Young Black-Crowned Night Herons in Central Park
I saw three black-crowned babies July 29 and August 2, 2016. An older juvenile and a younger one were seen at Turtle Pond on August 2, and a youngster was seen at the 59th Street Pond on July 29 and August 2. I frequently see adults at both places, plus the Lake, but I had a nice chance to get some close-up video on these days of the kids. When I see the young herons, I am taken by how different their coloring is from the adults'. You can see in this selection a young fledgling, an older fledgling and the adult. The brown and white feathers turn blue and white, and the golden eyes turn red.
The Filming the Feathers video, Young Black-Crowned Night Herons in Central Park, features the two younger fledglings and one older heron. The music is a wind octet by Beethoven, performed by Soni Ventorum Wind Quartet (I used this music for the adult herons video you can find below).
Photos of the youngsters, plus an adult, are in the following gallery. Photos are from July 29, August 2 and August 6, 2016.
Red, White and Blue
I've always been intrigued by the black-crowned night herons. At first I couldn't figure out where the black crown was — their heads have always looked blue to me. Maybe I just never see them with black crowns, or maybe whoever named them was missing a couple of color cones. Anyway, I think of them as the patriotic birds, with their blue and white feathers, and those red, red eyes.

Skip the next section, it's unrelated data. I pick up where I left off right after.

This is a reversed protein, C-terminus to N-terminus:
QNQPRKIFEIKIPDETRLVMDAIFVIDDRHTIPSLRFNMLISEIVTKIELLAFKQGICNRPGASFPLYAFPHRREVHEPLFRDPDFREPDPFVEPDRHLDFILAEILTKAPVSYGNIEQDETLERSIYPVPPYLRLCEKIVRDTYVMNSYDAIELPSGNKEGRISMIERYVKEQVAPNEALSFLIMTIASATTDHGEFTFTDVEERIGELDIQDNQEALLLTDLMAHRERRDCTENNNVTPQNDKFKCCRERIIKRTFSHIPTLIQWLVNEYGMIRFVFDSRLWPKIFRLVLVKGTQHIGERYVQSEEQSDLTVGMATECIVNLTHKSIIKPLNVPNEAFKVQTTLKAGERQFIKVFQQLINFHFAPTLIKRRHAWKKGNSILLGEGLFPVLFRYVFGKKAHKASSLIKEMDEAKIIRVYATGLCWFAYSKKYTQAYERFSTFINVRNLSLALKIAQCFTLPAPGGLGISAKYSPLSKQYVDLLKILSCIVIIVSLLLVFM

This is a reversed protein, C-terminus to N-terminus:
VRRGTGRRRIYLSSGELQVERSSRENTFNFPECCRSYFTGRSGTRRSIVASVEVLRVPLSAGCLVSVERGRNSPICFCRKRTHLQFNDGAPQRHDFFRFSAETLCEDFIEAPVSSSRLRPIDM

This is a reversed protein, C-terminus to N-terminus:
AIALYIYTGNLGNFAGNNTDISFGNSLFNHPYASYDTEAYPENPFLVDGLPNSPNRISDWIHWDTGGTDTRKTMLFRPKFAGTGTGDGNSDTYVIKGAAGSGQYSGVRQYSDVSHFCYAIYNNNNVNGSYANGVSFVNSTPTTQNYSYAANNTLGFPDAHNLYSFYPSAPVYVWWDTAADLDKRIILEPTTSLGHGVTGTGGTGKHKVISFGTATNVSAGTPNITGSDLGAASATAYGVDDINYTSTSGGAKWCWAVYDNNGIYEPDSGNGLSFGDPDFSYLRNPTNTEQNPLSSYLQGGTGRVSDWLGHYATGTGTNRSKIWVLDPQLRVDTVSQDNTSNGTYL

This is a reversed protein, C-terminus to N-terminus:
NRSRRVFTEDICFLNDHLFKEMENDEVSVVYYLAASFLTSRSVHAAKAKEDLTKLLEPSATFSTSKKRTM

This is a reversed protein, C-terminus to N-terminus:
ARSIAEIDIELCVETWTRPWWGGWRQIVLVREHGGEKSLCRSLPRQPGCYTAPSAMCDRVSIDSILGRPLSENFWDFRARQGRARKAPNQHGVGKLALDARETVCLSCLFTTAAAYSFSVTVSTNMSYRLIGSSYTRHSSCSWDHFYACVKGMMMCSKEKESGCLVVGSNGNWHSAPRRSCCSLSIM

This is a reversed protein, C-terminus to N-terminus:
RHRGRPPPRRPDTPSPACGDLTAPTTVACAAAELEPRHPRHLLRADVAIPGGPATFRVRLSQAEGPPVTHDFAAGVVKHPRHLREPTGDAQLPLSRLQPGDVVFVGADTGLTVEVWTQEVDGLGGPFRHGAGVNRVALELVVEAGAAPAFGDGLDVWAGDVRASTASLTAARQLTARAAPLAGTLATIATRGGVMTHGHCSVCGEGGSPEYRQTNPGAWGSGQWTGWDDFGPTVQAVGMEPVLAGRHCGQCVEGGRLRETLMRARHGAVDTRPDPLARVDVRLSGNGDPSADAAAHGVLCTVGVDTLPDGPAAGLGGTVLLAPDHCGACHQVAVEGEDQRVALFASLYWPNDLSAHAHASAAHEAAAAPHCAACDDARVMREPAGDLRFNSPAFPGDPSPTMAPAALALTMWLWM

We've had several of these herons at the 59th Street Pond recently. At least one of them flies over to the spot where I'm feeding the ducks and waits for the fish to show up. I haven't seen a heron catch a fish using this method, but as my video shows, I have seen them catch very big fish, and gobble them right now. The Filming the Feathers film includes sightings on June 23, 24, 28, 30, July 1, 3 and 5, 2016, and is set to a wind octet by Beethoven. The photos below are from the same dates.
I understand these guys eat rats. I'm all for that!
Black-crowned night herons are frequent visitors to Central Park. Often there are four or five at the Lake and even more at the Pond.
This first shot was taken July 1, 2015.
The next two shots are from May 2016; the following shots from 2013.